Many of my clients ask me about “Trauma Bonding”. Before I define it, let me make something clear first: trauma is something that happens to us, it is not something that is wrong with us. Labeling someone with trauma bonding can make her/him feel as though there is something wrong with them, and this can hinder recovery and healing.
So, trauma bonding defined: trauma bonding occurs as a result of ongoing cycles of abuse in which the intermittent reinforcement of reward and punishment creates a powerful emotional bond that is resistant to change because of the time spent together.
Through the eyes of a “survivor” of emotional abuse, and someone who witnessed children growing up in a controlling, emotionally dangerous environment, I see trauma bonding as something that is ingrained and learned through repetition and reprimanding by an abuser on those whom they are using for their own sense of security, power, and authority.
When trauma, control, or manipulation are used as weapons for someone to gain a feeling of control, power, attention, or admiration, there are consequences. Consequences that result in punishment, criticism, or even being discarded. Those who are in the lives of the abusers are in a process of learning how to survive within an abusive environment.
They are learning to please the abuser in order to avoid conflict, and also to keep their attention on the abuser in an attempt to stay one step ahead of the unpredictability and inconsistencies of the abuser. In so doing, they become very accustomed to keeping their full attention on the abuser in order to survive.
Trauma bonding becomes almost a security blanket for those affected.
The closer they stay to the abuser, the safer they feel. If they stay close, they are better equipped to handle the trauma and abuse that occurs. The abuser knows that keeping them close will ensure that the control over them will remain constant as the cycle continues.
Further, and perhaps more dangerous, consequences occur when those affected by trauma bonding attempt to leave the unhealthy and abusive situation. They hope to feel free, to feel relieved. They hope to be able to move forward, but because of the intense survival training they learned, they no longer know where to find their security. Victims continue to feel like they are more secure when they are around their abusers because they have gotten so good at reading the behavior of the abuser. They have also become so dependent on the abuser for their security that they will feel completely insecure once the abuser is no longer there.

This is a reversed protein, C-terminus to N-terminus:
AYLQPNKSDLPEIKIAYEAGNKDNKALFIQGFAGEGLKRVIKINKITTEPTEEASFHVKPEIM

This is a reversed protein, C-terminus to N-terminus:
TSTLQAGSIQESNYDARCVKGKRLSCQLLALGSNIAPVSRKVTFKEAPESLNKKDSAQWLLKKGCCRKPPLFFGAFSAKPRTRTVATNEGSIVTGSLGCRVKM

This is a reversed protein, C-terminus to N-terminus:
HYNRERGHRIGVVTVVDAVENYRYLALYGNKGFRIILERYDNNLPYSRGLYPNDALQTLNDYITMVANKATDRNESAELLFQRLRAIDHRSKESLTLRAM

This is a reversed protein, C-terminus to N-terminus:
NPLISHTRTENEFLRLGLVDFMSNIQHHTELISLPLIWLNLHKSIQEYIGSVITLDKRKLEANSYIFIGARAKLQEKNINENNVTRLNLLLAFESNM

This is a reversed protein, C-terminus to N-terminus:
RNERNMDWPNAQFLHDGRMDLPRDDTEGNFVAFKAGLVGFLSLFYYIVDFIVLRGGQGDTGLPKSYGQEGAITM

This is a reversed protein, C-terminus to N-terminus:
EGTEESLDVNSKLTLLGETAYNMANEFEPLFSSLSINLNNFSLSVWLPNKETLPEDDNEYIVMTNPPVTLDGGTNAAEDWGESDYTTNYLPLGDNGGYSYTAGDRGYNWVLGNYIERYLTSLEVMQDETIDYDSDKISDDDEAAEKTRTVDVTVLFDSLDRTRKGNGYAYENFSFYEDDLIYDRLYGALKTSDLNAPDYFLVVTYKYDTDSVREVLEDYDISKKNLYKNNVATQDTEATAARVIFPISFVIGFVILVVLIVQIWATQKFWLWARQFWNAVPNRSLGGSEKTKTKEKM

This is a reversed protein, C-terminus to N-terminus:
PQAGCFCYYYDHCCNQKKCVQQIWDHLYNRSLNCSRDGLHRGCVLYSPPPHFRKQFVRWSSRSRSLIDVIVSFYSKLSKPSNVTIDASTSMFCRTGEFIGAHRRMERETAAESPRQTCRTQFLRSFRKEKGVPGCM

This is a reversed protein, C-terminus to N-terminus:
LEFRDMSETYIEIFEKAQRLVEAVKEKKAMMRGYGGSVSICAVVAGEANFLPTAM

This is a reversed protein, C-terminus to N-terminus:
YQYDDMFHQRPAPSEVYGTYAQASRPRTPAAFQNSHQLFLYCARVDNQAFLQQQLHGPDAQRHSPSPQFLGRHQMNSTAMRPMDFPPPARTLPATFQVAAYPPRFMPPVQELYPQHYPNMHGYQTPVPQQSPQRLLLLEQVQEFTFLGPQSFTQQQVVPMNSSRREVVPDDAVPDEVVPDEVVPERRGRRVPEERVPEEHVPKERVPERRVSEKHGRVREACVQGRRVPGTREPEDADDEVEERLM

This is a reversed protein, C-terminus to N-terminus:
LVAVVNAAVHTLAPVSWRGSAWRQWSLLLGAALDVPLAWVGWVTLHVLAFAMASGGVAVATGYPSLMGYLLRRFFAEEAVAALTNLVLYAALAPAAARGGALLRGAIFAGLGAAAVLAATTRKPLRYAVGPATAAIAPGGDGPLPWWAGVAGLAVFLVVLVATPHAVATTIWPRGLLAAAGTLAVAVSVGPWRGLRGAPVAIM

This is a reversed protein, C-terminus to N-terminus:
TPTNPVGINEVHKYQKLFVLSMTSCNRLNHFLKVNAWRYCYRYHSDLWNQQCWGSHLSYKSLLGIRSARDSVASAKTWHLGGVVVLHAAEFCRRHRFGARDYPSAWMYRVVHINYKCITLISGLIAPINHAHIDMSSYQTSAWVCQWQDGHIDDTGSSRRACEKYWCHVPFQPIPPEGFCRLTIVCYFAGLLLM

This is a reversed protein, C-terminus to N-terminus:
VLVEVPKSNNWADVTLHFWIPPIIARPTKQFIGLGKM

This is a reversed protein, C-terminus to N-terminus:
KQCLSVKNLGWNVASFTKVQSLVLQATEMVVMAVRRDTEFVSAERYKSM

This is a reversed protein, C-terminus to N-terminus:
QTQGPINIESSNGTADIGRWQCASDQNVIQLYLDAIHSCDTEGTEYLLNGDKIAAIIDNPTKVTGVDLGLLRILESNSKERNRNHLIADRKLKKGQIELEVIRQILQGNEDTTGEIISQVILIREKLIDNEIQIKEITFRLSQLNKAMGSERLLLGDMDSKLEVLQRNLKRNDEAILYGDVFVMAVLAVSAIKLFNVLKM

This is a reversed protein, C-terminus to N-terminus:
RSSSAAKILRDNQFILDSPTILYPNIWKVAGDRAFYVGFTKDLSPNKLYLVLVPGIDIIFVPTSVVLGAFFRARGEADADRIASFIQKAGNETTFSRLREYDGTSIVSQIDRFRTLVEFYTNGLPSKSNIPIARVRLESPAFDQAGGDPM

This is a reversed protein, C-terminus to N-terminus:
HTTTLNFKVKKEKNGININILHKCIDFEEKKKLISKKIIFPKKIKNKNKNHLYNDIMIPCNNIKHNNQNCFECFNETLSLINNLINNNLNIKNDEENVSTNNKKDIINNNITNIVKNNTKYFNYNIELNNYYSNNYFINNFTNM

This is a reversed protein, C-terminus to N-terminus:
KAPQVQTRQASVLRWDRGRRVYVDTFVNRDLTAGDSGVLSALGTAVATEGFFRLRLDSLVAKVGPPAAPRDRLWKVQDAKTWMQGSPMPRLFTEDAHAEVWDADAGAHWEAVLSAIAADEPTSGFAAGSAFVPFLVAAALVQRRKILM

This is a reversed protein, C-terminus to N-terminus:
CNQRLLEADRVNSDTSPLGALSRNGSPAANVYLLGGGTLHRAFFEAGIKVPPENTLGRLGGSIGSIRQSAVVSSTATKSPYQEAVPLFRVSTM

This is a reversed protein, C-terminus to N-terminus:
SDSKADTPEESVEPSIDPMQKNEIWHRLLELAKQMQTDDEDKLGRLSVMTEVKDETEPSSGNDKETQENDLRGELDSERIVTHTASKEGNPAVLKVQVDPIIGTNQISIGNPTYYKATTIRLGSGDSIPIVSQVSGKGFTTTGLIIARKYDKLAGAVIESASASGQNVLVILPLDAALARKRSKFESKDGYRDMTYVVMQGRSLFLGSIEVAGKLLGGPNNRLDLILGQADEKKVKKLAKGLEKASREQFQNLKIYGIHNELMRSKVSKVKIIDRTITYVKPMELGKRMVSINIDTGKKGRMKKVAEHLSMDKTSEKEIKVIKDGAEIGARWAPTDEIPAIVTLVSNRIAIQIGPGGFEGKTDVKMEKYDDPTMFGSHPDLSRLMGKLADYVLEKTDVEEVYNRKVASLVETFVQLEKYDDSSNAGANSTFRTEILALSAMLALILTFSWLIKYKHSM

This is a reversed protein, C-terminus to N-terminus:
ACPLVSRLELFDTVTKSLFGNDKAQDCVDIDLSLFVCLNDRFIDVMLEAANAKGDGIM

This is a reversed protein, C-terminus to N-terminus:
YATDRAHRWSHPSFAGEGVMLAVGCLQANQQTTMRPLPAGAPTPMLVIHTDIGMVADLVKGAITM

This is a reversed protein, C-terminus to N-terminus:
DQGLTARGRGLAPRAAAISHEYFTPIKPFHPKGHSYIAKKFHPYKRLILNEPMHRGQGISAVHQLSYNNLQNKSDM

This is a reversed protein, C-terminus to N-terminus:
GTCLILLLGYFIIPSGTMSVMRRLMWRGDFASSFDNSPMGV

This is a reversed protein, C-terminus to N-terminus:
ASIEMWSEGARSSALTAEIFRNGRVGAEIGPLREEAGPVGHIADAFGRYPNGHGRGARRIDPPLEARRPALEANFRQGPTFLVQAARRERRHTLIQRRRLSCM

Bonding with the abuser is normal. It is a result of having to remain close in order to survive. Distancing oneself from the abuser will initially only heighten the fear of the unknown and the feeling of uncertainty.
Knowing how and why trauma bonding occurs is the only way to break free. When you can understand why a feeling of insecurity initially sets in after leaving an abusive environment rather than a feeling of freedom that one anticipated, it is the beginning of the journey towards healing.
By finding security in yourself and the abilities that you have developed to survive, by placing your attention on yourself that once was solely on the abuser, by focusing on taking care of and pleasing yourself instead of the one who demanded to be pleased, is how one breaks free from trauma bonding.
Trauma bonding is not something that is wrong with you.
It is something that happened to you because of someone who intended to control you fully. You have the ability to bond with yourself in the same way you did with the abuser. Giving yourself the same attention, the same respect, and the same time and energy will override the feeling that you are losing something. The bond with yourself will soon replace the bond you had with the abuser and you will feel that you are absolutely enough and fully capable of living for yourself.
I have broken the bonds and I am free. You can also.
If you need help breaking free you can get free resources at my breaking free from toxic relationships website.